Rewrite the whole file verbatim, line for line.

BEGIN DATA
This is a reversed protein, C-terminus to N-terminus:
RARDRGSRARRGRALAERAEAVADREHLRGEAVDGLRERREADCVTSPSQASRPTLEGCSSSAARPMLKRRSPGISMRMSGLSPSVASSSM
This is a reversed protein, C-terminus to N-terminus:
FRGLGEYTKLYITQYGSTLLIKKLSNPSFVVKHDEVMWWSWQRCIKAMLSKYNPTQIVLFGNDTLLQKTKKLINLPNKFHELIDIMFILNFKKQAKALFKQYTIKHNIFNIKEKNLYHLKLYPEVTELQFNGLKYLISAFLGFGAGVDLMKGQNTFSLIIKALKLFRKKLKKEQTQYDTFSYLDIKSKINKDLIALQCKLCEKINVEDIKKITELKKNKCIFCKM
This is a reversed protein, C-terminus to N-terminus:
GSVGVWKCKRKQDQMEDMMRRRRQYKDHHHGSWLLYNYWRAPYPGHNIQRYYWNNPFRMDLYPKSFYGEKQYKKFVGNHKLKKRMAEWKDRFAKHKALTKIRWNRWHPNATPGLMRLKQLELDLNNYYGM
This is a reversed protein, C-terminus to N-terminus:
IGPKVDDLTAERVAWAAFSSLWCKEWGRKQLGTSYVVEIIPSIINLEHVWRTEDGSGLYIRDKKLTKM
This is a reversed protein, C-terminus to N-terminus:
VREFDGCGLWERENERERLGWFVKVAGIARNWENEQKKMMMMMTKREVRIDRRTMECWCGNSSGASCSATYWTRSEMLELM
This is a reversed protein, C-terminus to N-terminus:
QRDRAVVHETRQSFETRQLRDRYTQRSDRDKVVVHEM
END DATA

This is a reversed protein, C-terminus to N-terminus:
RARDRGSRARRGRALAERAEAVADREHLRGEAVDGLRERREADCVTSPSQASRPTLEGCSSSAARPMLKRRSPGISMRMSGLSPSVASSSM
This is a reversed protein, C-terminus to N-terminus:
FRGLGEYTKLYITQYGSTLLIKKLSNPSFVVKHDEVMWWSWQRCIKAMLSKYNPTQIVLFGNDTLLQKTKKLINLPNKFHELIDIMFILNFKKQAKALFKQYTIKHNIFNIKEKNLYHLKLYPEVTELQFNGLKYLISAFLGFGAGVDLMKGQNTFSLIIKALKLFRKKLKKEQTQYDTFSYLDIKSKINKDLIALQCKLCEKINVEDIKKITELKKNKCIFCKM
This is a reversed protein, C-terminus to N-terminus:
GSVGVWKCKRKQDQMEDMMRRRRQYKDHHHGSWLLYNYWRAPYPGHNIQRYYWNNPFRMDLYPKSFYGEKQYKKFVGNHKLKKRMAEWKDRFAKHKALTKIRWNRWHPNATPGLMRLKQLELDLNNYYGM
This is a reversed protein, C-terminus to N-terminus:
IGPKVDDLTAERVAWAAFSSLWCKEWGRKQLGTSYVVEIIPSIINLEHVWRTEDGSGLYIRDKKLTKM
This is a reversed protein, C-terminus to N-terminus:
VREFDGCGLWERENERERLGWFVKVAGIARNWENEQKKMMMMMTKREVRIDRRTMECWCGNSSGASCSATYWTRSEMLELM
This is a reversed protein, C-terminus to N-terminus:
QRDRAVVHETRQSFETRQLRDRYTQRSDRDKVVVHEM